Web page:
Let's now take all of this into practice and add a custom database query to a controller. Looking at the home page, we see there is a section where the latest articles are syndicated. To get these to display, we'll need to write a method in our controller to fetch the list. Let's call it LatestArticles.

class HomePage_Controller extends Page_Controller {

  public function LatestArticles() { 
    return ArticlePage::get()
               ->sort('Created', 'DESC')
               ->limit(3);
  } 
}

There is no need to pass this method into the template. Because it's in the controller and defined as public, we can access it using $LatestArticles. Let's update HomePage.ss to loop through the articles.

<h1 class="section-title">Recent Articles</h1>
<div class="grid-style1">
  <% loop $LatestArticles %>
    <div class="item col-md-4">
        <div class="image">
            <a href="$Link">
                <span class="btn btn-default"> Read More</span>
            </a>
            $Photo.CroppedImage(220,148)
        </div>
        <div class="tag"><i class="fa fa-file-text"></i></div>
        <div class="info-blog">
            <ul class="top-info">
                <li><i class="fa fa-calendar"></i> $Date.Format('j F, Y')</li>
                <li><i class="fa fa-comments-o"></i> 2</li>
                <li><i class="fa fa-tags"></i> Properties, Prices, best deals</li>
            </ul>
            <h3>
                <a href="$Link">$Title</a>
            </h3>
            <p><% if $Teaser %>$Teaser<% else %>$Content.FirstSentence<% end_if %></p>
        </div>
    </div>
    <% end_loop %>
</div>

There's one minor improvement we can make to this function. Right now, the limit of three records is hardcoded in the controller, which isn't very configurable. The reason we're limiting the result set is due to the constraints imposed by the layout, so it makes more sense to assign this value on the template.

Update the LatestArticles function to accept a $count parameter, and set its default value to 3. Pass this parameter into the limit() method.

class HomePage_Controller extends Page_Controller {

  public function LatestArticles($count = 3) {
    return ArticlePage::get()
                 ->sort('Created', 'DESC')
                 ->limit($count);
  }
}

Now, on the template, simply use <% loop $LatestArticles(3) %>.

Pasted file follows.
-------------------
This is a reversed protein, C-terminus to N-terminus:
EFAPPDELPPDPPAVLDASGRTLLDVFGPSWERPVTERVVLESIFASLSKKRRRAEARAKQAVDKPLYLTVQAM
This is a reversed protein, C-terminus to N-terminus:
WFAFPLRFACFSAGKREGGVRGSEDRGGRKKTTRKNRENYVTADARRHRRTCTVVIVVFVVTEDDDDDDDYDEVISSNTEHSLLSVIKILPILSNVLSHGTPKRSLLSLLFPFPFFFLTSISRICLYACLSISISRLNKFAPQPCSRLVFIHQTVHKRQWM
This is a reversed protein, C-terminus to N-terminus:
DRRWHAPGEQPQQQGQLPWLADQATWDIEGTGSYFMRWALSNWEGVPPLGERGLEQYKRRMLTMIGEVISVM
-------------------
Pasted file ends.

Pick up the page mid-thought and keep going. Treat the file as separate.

Questions and Feedback

Great work. This is great the Tutorials and SilverStripe is fantastic the best. Keep it up. Just a few things as a total beginner.

LESSON 3 The copy & paste gives and a sleepless night. <% loop $Menu(1) %>

  • $MenuTitle
  • <% end_loop %>

    Also the text link at the bottom of Lesson 3 gives a 404 Error.

    Lesson 5-9 I start looking for the static HTML to do the lesson with on the lesson page rather than go to the next lesson to find it.

    Hope this helps you with some feedback, it's truly a great system.

    Cheers John PS. Fancy a Kiwi being "DRY". I haven't mentioned the cricket or Sonny Bill yet Bro.

    by john at 05:06pm, 20 March 2015

    Lesson 8 is key , shows how to push data to the DB and return it. I don't however find any of the code examples in the GIT or how to execute them. Is all of this done within the context of the web browser?

    by Steve at 01:06pm, 10 April 2015

    Author

    Hi, Steve,

    If you want to see the completed code for the lesson, simply check out the next adjacent lesson, e.g. lesson-9, which starts with the completed state of Lesson 8.

    We should probably clarify that a bit, so that the branches are named lesson-8-start and lesson-8-end.

    by UncleCheese at 04:27pm, 11 April 2015

    Oh you Uncle Cheese,

    $me=>'Programmer', $me.I_was=> 'HelpDesk/SysAdmin',

    $me->getBigThankYou()->owner;

    yeah i know it's all wrong, but I like to write like this...

    Can we have also your PPT ??? are useful I think.

    Thank you very much for your job!

    by Andrew at 09:58am, 8 October 2015

    Hi Uncle Cheese,

    at first thank you for this great series of tutorials. I realy tried hard to find the database zip files. Are they still available?

    Thanks Greg

    by Gregor303 at 05:40am, 6 March 2017